Partners launching food industry networking group
The Grand Rapids Downtown Market is partnering with several organizations on a new endeavor meant to strengthen the region’s food system.
On Jan. 15, the Downtown Market will launch Culinary Conversations, a "peer-to-peer collaboration and networking group" for West Michigan’s food industry professionals, including growers, producers, chefs, bartenders, restaurant owners, entrepreneurs and others.
Each monthly meetup — held in partnership with Grand Rapids-based Start Garden, Grand Rapids Opportunities for Women, or GROW, and the MSU Extension — will include networking and educational opportunities.
Panelists for the first session include entrepreneurs from Founders Brewing Co., Green Collar Farms and Amore Trattoria.
“Feeding and nourishing our community is the core function of our food system, and connecting food innovators with experts will help us build a healthy ecosystem,” said Mimi Fritz, president and CEO, Grand Rapids Downtown Market. “A healthy local food system is an excellent economic indicator … that West Michigan is on the right track to becoming self-sufficient to feed everyone who makes this place their home.”
West Michigan has more than 12,200 local farms, hundreds of locally owned restaurants and various food processors, according to the Downtown Market.
“We are passionate about creating a local culture that helps food ideas become successful businesses and create a network for their growth,” said Laurie Supinski, program manager, Start Garden. “In the food and beverage world, creating a culture of entrepreneurship and investing into that culture is extremely important to make sure that local businesses are supported.”
Kelli Smith, business development officer at GROW, added: “We’re seeing more and more diversity in the local food scene and that’s absolutely fantastic, but we want to keep trying for more. We’d love to see more women in leadership and ownership roles in our local food community, and we have the resources to help support that initiative.”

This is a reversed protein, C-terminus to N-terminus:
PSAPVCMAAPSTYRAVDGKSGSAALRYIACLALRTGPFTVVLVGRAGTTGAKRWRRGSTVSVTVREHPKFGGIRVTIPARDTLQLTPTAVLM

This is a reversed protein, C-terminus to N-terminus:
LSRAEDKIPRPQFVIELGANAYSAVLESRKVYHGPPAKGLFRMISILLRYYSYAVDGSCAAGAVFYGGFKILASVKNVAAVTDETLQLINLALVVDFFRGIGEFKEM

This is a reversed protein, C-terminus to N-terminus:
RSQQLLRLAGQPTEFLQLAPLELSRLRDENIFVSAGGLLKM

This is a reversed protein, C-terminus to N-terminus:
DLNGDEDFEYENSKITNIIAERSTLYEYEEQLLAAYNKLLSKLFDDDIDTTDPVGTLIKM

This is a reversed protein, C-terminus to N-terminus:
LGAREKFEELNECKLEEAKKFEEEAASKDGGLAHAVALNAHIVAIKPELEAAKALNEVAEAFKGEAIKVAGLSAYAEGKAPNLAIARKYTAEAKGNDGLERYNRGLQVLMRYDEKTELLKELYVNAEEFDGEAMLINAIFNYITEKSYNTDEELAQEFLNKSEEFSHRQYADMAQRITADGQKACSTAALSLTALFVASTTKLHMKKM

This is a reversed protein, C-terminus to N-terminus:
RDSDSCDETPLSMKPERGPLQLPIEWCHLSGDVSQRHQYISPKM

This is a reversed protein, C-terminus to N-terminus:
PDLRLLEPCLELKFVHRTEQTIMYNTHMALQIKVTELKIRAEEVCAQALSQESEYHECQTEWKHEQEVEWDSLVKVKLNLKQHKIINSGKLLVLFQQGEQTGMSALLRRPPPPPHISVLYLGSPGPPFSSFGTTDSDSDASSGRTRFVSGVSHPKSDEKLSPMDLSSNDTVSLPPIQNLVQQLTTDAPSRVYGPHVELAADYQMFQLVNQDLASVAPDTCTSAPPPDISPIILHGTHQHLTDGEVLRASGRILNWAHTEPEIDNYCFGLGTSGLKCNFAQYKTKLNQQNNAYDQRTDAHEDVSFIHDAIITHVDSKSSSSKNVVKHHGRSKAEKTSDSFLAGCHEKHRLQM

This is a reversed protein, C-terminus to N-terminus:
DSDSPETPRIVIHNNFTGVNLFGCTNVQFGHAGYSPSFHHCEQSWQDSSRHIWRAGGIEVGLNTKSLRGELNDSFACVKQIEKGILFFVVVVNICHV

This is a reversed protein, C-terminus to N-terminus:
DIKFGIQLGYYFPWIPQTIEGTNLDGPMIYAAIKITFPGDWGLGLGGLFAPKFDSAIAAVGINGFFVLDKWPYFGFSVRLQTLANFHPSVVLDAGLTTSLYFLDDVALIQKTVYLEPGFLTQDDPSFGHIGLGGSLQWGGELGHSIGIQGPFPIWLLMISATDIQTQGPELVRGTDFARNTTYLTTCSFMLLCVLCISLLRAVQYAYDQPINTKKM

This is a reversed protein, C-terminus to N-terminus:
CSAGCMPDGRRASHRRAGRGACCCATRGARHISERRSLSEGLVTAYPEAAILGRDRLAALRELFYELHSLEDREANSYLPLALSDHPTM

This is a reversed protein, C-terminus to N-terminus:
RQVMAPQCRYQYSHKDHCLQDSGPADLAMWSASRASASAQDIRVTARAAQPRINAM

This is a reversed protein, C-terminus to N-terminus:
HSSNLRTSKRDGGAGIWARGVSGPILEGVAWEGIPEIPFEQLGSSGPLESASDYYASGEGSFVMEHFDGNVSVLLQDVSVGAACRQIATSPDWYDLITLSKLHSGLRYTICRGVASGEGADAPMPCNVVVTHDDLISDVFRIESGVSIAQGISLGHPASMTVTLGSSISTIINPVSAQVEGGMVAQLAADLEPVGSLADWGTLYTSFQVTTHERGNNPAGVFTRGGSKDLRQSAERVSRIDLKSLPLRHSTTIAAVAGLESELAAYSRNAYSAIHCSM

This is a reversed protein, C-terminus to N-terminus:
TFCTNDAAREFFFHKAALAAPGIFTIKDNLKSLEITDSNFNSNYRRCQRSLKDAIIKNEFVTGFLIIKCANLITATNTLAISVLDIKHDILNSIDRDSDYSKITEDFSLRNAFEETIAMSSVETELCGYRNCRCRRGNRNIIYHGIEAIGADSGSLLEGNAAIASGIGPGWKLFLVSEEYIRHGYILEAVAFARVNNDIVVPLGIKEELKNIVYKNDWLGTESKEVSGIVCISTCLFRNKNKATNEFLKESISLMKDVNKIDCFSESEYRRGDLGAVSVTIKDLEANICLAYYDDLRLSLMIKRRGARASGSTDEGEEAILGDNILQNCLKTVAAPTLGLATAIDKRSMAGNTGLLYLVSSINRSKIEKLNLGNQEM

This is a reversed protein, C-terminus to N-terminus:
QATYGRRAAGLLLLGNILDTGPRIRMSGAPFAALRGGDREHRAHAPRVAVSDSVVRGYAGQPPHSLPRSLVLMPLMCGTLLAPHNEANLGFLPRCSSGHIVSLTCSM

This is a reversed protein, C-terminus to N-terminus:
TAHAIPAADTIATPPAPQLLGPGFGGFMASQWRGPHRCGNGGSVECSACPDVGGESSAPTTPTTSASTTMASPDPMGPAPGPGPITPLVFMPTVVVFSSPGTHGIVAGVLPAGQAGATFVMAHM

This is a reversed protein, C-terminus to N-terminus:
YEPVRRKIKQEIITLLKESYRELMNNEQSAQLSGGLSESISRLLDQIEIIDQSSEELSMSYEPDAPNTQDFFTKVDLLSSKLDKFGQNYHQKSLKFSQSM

People can find more information and register for the events online.
Culinary Conversations meetups
Creating Your Local Food Network
Jan. 15, 5-7:30 p.m.
The first event is a panel discussion on how community connections and local support led to the panelists’ success in the local food, beverage and agriculture industries. Speakers: John Green, executive chair of Founders Brewing Co. and investor and chair of Revolution Farms; Brian Harris, founder, Green Collar Farms; Jenna Arcidiacono, owner and chef, Amore Trattoria Italiana; and moderator Lisa Knight, director, Urban League Center for Health and Wellness.
Feb. 20, 5:30-7 p.m.
Speaker Eve Turow Paul is a researcher and writer about food culture and how 21st-century innovations and pressures are re-shaping the human food experience, most evident among millennials and Generation Z. Author of “A Taste of Generation Yum: How the Millennial Generation’s Love for Organic Fare, Celebrity Chefs, and Microbrews Will Make or Break the Future of Food,” Turow Paul has consulted with the Google Food Lab, Culinary Institute of America, SXSW and others.
Food System Disparities
April 5, time TBD
Chef Tunde Wey is an author and social justice activist born in Nigeria who immigrated to Detroit as a teenager and is now based in New Orleans. He is a co-owner of (revolver) in Hamtramck, a community table restaurant where a revolving lineup of chefs serve locally sourced, communal menus in the style of traditional French guesthouses. The event will be a dinner discussion exploring “the history behind racial wealth and health disparities” and how people can “change systems of oppression.”